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Simon
2002-Jan-10, 02:10 PM
I was wondering how bright a light on the Moon would have to be to be visible to the naked eye from Earth (while the area is shadowed, of course). I guess it would depend a lot on light pollution...

What led up to this was me reading some sci-fi story (don't remember which) where it mentions that lights from Copernicus (sp?) base could be seen from Earth. So I was wondering just how much light that would take. I think it would raise public interest in space a lot more if they saw something like that every time they looked at the moon.

Besides, it would be really cool. Maybe the astronauts could flash messages (or advertisements) in Morse code.

MongotheGreat
2002-Jan-10, 03:11 PM
It would depend on whether the lights came from sunlit or dark areas, of course. Someone could probably figure this out using some inverse square law. Someone else because I don't have the time right now.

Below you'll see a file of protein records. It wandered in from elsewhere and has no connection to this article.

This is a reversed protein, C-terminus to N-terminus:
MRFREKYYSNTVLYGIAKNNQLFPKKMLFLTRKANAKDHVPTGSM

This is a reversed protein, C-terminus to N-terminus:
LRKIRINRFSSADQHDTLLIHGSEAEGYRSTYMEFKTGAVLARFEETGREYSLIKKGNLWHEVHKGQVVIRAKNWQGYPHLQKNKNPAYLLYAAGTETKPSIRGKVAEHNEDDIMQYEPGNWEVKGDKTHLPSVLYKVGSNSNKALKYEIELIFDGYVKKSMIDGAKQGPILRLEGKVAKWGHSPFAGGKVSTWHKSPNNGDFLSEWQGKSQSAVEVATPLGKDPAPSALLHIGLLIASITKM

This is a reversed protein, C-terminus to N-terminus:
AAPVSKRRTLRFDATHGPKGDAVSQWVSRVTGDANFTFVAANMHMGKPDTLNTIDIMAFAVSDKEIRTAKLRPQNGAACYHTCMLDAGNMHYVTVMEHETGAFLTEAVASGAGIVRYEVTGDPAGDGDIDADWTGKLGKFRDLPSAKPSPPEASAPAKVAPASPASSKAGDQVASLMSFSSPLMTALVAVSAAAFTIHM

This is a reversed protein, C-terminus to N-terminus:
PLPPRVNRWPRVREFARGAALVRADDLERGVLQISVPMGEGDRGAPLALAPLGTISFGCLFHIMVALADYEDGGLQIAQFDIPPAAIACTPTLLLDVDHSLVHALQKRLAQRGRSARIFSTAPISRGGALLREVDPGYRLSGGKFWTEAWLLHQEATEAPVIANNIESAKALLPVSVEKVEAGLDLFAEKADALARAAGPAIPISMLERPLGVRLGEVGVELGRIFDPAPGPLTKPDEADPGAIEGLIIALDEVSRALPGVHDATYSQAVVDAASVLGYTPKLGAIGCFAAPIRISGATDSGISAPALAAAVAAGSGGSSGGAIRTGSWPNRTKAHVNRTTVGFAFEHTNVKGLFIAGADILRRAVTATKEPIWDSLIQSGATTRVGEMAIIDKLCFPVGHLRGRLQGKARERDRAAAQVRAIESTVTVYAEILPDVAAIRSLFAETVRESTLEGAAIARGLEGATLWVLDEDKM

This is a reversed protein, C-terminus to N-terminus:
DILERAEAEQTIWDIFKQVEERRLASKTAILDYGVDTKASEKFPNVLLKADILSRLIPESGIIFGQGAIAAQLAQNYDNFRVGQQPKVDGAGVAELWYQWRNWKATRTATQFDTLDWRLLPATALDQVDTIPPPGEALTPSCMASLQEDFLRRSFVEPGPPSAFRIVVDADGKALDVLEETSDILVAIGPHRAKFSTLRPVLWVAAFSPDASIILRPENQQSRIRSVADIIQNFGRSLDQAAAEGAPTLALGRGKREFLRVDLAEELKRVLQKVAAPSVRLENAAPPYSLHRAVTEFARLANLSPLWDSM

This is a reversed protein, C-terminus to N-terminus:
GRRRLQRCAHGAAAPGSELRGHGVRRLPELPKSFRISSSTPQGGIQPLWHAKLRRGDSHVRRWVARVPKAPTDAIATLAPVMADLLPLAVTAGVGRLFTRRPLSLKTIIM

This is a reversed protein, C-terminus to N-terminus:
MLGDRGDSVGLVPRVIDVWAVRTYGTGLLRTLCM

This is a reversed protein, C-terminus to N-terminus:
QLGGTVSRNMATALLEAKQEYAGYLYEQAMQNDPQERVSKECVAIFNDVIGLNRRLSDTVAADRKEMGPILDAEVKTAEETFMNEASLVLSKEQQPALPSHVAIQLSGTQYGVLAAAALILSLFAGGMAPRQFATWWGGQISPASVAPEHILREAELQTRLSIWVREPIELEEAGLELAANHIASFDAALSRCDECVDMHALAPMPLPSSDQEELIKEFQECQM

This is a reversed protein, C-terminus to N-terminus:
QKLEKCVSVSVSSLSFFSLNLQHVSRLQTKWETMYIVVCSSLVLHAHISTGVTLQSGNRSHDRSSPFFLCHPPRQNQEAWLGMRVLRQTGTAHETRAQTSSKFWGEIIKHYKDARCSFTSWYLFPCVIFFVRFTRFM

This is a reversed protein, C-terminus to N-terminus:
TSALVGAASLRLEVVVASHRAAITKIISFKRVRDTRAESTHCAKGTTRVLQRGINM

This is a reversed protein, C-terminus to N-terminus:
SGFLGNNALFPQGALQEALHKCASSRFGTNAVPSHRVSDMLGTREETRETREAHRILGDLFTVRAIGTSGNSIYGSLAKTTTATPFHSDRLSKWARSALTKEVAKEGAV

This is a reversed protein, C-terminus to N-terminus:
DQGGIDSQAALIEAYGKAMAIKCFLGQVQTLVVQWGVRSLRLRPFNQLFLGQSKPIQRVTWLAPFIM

Mongo

Donnie B.
2002-Jan-10, 03:16 PM
I don't think it's quite as simple as just estimating the light intensity required to be visible at lunar distances.

Remember that for the moon to be visible at night, it must not be a new moon, and even a thin crescent is most commonly seen in daylight (dawn or dusk). So there's going to be a lot of reflected sunlight from the illuminated part of the moon. That means your eye is not going to be fully dark-accommodated.

My conclusion is, it'll take a lot of very bright lights to be naked-eye visible.

Now, maybe the lunar base is using a nice bright ruby laser for communication...

Emperor
2002-Jan-10, 03:40 PM
I think it would have to depend on how strong the light source is . You need only see how big stars are or galaxies in this case to compare the distances their light emmission travels , in short then and on a smaller scale a light source from the dark side of the moon would hardly be noticed if it came from a torch etc !

The Bad Astronomer
2002-Jan-10, 04:10 PM
Leonid impacts on the Moon were bright enough to see with the unaided eye. Check it out here (http://science.nasa.gov/newhome/headlines/ast03nov99_1.htm).